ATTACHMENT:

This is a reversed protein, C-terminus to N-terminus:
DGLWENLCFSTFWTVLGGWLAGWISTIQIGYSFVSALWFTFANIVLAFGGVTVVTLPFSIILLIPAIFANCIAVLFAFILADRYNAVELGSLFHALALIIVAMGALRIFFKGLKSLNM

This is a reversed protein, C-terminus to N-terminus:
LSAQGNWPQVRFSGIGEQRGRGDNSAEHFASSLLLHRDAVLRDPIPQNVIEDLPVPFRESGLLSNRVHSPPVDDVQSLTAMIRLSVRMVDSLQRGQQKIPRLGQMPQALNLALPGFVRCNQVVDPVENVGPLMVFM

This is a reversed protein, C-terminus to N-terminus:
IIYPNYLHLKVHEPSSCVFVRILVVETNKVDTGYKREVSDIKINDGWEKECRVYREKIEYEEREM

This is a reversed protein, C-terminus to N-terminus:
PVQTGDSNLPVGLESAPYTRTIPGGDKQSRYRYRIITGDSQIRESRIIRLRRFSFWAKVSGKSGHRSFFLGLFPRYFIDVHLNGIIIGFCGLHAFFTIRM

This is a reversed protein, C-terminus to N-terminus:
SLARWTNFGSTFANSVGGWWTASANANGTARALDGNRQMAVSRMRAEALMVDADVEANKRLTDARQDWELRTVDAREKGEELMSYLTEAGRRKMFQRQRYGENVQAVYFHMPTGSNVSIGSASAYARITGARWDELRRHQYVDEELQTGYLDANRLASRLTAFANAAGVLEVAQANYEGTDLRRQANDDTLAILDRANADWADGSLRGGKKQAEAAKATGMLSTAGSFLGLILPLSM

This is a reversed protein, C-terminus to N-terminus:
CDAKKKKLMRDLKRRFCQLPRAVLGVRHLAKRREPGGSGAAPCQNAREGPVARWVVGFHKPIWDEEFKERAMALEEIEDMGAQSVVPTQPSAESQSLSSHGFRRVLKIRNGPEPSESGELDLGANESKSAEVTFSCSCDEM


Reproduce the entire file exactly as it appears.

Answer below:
This is a reversed protein, C-terminus to N-terminus:
DGLWENLCFSTFWTVLGGWLAGWISTIQIGYSFVSALWFTFANIVLAFGGVTVVTLPFSIILLIPAIFANCIAVLFAFILADRYNAVELGSLFHALALIIVAMGALRIFFKGLKSLNM

This is a reversed protein, C-terminus to N-terminus:
LSAQGNWPQVRFSGIGEQRGRGDNSAEHFASSLLLHRDAVLRDPIPQNVIEDLPVPFRESGLLSNRVHSPPVDDVQSLTAMIRLSVRMVDSLQRGQQKIPRLGQMPQALNLALPGFVRCNQVVDPVENVGPLMVFM

This is a reversed protein, C-terminus to N-terminus:
IIYPNYLHLKVHEPSSCVFVRILVVETNKVDTGYKREVSDIKINDGWEKECRVYREKIEYEEREM

This is a reversed protein, C-terminus to N-terminus:
PVQTGDSNLPVGLESAPYTRTIPGGDKQSRYRYRIITGDSQIRESRIIRLRRFSFWAKVSGKSGHRSFFLGLFPRYFIDVHLNGIIIGFCGLHAFFTIRM

This is a reversed protein, C-terminus to N-terminus:
SLARWTNFGSTFANSVGGWWTASANANGTARALDGNRQMAVSRMRAEALMVDADVEANKRLTDARQDWELRTVDAREKGEELMSYLTEAGRRKMFQRQRYGENVQAVYFHMPTGSNVSIGSASAYARITGARWDELRRHQYVDEELQTGYLDANRLASRLTAFANAAGVLEVAQANYEGTDLRRQANDDTLAILDRANADWADGSLRGGKKQAEAAKATGMLSTAGSFLGLILPLSM

This is a reversed protein, C-terminus to N-terminus:
CDAKKKKLMRDLKRRFCQLPRAVLGVRHLAKRREPGGSGAAPCQNAREGPVARWVVGFHKPIWDEEFKERAMALEEIEDMGAQSVVPTQPSAESQSLSSHGFRRVLKIRNGPEPSESGELDLGANESKSAEVTFSCSCDEM